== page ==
By the beginning of the saloons, Triumph’s enduring TR 3 needed a facelift if the needed sales and interest were to be maintained. Triumph decided on a European look and went shopping for Italian styling. They ended up hiring Michelotti to re-skin the car in a more shapely body that also had to be both roomier and a little more comfortable than the TR3. Launched as the TR 4 in 1962 it retained all the rugged qualities of its predecessors. Chief among these were a torquey 2.2 liters four cylinder engine and a separate chassis. However, an all synocromesh box was an innovation. Complaints about the poor road holding and the bumpy ride were answered by the TR 4a of the 1965, which came with a new form of semi trailing arm rear suspension shared with the highly praised Triumph 2000 saloon. More power was the next obvious step, so Triumph fitted their new 2.5 liter straight six in the TR 5 of 1967. Injected and producing 150 bhp, this gave the TR a much smoother delivery and the potential for up to 120 mph.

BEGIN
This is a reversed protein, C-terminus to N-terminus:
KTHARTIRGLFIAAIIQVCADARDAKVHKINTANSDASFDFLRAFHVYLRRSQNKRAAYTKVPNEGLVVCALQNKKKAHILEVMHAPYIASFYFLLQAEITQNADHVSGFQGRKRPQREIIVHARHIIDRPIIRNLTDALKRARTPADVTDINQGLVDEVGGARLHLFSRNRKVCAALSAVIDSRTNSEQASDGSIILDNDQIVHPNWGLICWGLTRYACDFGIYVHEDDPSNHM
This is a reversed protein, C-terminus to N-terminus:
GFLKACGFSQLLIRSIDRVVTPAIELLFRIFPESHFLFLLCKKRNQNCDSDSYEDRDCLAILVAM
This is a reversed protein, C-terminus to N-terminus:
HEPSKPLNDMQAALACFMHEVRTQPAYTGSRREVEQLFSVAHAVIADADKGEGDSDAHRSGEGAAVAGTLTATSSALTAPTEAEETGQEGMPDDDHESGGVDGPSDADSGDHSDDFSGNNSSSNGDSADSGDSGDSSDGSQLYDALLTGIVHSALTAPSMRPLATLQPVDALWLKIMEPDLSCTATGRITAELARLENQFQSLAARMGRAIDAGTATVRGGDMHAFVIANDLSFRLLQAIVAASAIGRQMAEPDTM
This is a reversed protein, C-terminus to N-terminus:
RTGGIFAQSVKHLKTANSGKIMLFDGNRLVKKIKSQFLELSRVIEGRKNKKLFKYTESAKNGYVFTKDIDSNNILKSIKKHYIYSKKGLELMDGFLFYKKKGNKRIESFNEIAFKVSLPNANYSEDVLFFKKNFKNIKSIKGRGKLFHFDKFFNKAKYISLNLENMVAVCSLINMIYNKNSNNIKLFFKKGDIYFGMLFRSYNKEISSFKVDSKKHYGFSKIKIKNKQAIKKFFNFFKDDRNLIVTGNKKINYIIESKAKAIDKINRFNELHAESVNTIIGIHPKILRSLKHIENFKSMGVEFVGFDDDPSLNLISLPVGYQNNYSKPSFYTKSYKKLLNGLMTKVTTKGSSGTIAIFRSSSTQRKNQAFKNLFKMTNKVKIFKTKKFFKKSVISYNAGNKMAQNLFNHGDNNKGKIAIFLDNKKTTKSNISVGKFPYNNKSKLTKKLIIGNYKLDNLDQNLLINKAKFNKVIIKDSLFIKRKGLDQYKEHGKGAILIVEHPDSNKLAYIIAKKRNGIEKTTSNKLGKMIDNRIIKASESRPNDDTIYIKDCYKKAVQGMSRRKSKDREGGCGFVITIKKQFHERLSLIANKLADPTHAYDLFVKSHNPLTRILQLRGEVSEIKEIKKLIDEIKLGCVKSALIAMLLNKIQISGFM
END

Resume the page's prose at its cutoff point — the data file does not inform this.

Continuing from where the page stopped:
This was a short lived variant however, and it was supplanted in 1969 by the TR 6, with new crisper, if less characterful-styling from the German firm of Karmann. Mechanically little changed, and the TR 6 continued to sell in large numbers, mostly to the North American market, until 1976 when it was no longer able to meet the increasingly strict challenge of the Federal safety requirements.